South African literature has long struggled to become drought-resistant: its plotlines, and even its paper production, presuppose abundant water.
Tag: Literary Fiction
On Our Nightstands: July 2021
A behind-the-scenes look at what Public Books editors and staff have been reading this month.
A Messy Utopia Is All We Might Get
Climate change didn’t just wreck the planet; it closed off and reshaped the future. Even utopia—if we reach it—will be a mess.
The Perspective Is the Story
Jenny Erpenbeck’s fiction is an attempt to grasp the underlying precariousness of our sense of identity and belonging.
Mother of a Pandemic
If there is a way forward for the “pandemic novel,” it may be in Emma Donoghue’s claustrophobic settings of motherhood and childbirth.
Letting Go of Thomas Cromwell
If Hillary Mantel herself can’t bear to part with her well-beloved protagonist, how on earth should the rest of us?
Isolation and the Incomplete
Assemblage in search of insight is the guiding ethos at the heart of two dynamic recently published books by Mexican authors.
The Spy Who Read Me
Women writing about women spies who are, themselves, writing. What’s next for women’s espionage writing?
“Echo” and the Problem of Chess Problems
When looking at both art and life, we recognize patterns and then we learn what those patterns signify.
MAGA: Margaret Atwood’s Gilead Again
Margaret Atwood has argued that there is “within each utopia, a concealed dystopia; within each dystopia, a hidden utopia, if only in the form of the world as it ...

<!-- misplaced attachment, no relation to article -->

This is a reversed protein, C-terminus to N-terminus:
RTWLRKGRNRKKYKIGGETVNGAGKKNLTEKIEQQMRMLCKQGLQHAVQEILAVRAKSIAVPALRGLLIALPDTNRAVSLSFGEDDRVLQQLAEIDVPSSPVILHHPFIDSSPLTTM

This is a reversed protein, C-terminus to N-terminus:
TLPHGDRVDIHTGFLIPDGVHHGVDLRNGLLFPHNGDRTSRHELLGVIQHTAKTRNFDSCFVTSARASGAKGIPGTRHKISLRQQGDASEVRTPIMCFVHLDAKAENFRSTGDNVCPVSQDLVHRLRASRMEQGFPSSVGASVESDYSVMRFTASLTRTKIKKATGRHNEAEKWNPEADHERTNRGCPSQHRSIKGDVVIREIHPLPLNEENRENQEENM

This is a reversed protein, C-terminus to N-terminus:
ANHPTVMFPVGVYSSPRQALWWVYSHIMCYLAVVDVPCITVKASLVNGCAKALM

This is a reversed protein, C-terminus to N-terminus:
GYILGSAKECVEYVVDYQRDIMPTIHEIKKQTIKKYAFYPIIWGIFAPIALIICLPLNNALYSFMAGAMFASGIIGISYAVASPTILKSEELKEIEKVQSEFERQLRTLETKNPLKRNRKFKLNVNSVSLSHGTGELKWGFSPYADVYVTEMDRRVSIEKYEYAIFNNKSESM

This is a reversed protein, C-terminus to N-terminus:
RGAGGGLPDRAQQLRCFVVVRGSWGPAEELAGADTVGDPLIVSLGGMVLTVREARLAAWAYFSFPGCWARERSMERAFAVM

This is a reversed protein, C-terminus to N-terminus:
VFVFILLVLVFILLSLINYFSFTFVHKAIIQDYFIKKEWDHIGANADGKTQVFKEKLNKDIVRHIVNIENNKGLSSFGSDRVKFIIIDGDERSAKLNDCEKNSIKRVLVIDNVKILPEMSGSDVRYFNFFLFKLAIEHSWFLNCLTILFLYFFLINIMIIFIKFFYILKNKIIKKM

The Immigration Crisis Archive
Back in 1954, the Eisenhower administration shut down the US government’s last remaining long-term immigrant holding facility, an ...
Africa “Without Amnesia”
Responses to the idea of a “post-racial” society usually follow a certain script. In most progressive circles in the US, the notion is dismissed as fantasy or delusion. In southern Africa, and ...
When Dogs Bite
“I could tell you that I was beating the dog because I was beaten, that I was six and stupid and knew no better,” Marwand recounts to his cousin Zia in eastern Afghanistan. “But here is the other ...
The Return of the Surrealist Women
In Leonora Carrington’s novel The Hearing Trumpet, a woman, Carmella, revels in sending letters to strangers ...
Some things you fall for a little too fast and a little too hard. Not that long ago, a novelist friend urged this novel on me, the way your novelist friends are wont to do. “You’ll like it,” he said ...
Fairy Tales of Race and Nation
In its own allusive way, Helen Oyeyemi’s Gingerbread considers the imminent departure of the United Kingdom from the European Union. A textbook in ...
Millennials in Beattieland
No word haunts discussions of Ann Beattie like the word generation. Once upon a time, back when novelists still had the luxury of holding their publicity at a ...
We Are All King Lear’s Children
Which is Shakespeare’s timeliest play—the one that best mirrors our present moment? This is a perennial question, and perhaps a silly one, but we might begin an answer ...